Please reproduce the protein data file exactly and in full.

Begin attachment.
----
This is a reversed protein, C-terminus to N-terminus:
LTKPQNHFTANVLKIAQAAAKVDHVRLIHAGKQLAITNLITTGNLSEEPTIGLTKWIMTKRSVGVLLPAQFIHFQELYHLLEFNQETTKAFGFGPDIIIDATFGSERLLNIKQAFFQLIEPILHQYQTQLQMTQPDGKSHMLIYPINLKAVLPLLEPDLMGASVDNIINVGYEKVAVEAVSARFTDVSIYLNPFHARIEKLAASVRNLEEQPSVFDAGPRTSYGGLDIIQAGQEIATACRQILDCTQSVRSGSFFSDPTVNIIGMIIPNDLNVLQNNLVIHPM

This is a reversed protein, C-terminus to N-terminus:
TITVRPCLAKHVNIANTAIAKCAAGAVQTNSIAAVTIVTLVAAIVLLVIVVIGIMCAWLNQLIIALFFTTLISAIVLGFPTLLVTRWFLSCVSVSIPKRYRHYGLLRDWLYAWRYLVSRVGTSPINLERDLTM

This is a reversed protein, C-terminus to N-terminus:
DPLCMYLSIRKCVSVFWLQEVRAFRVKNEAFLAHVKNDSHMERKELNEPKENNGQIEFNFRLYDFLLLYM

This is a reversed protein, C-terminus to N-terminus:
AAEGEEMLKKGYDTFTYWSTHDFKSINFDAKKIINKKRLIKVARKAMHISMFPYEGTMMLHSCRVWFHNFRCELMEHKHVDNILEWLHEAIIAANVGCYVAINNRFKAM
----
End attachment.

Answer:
This is a reversed protein, C-terminus to N-terminus:
LTKPQNHFTANVLKIAQAAAKVDHVRLIHAGKQLAITNLITTGNLSEEPTIGLTKWIMTKRSVGVLLPAQFIHFQELYHLLEFNQETTKAFGFGPDIIIDATFGSERLLNIKQAFFQLIEPILHQYQTQLQMTQPDGKSHMLIYPINLKAVLPLLEPDLMGASVDNIINVGYEKVAVEAVSARFTDVSIYLNPFHARIEKLAASVRNLEEQPSVFDAGPRTSYGGLDIIQAGQEIATACRQILDCTQSVRSGSFFSDPTVNIIGMIIPNDLNVLQNNLVIHPM

This is a reversed protein, C-terminus to N-terminus:
TITVRPCLAKHVNIANTAIAKCAAGAVQTNSIAAVTIVTLVAAIVLLVIVVIGIMCAWLNQLIIALFFTTLISAIVLGFPTLLVTRWFLSCVSVSIPKRYRHYGLLRDWLYAWRYLVSRVGTSPINLERDLTM

This is a reversed protein, C-terminus to N-terminus:
DPLCMYLSIRKCVSVFWLQEVRAFRVKNEAFLAHVKNDSHMERKELNEPKENNGQIEFNFRLYDFLLLYM

This is a reversed protein, C-terminus to N-terminus:
AAEGEEMLKKGYDTFTYWSTHDFKSINFDAKKIINKKRLIKVARKAMHISMFPYEGTMMLHSCRVWFHNFRCELMEHKHVDNILEWLHEAIIAANVGCYVAINNRFKAM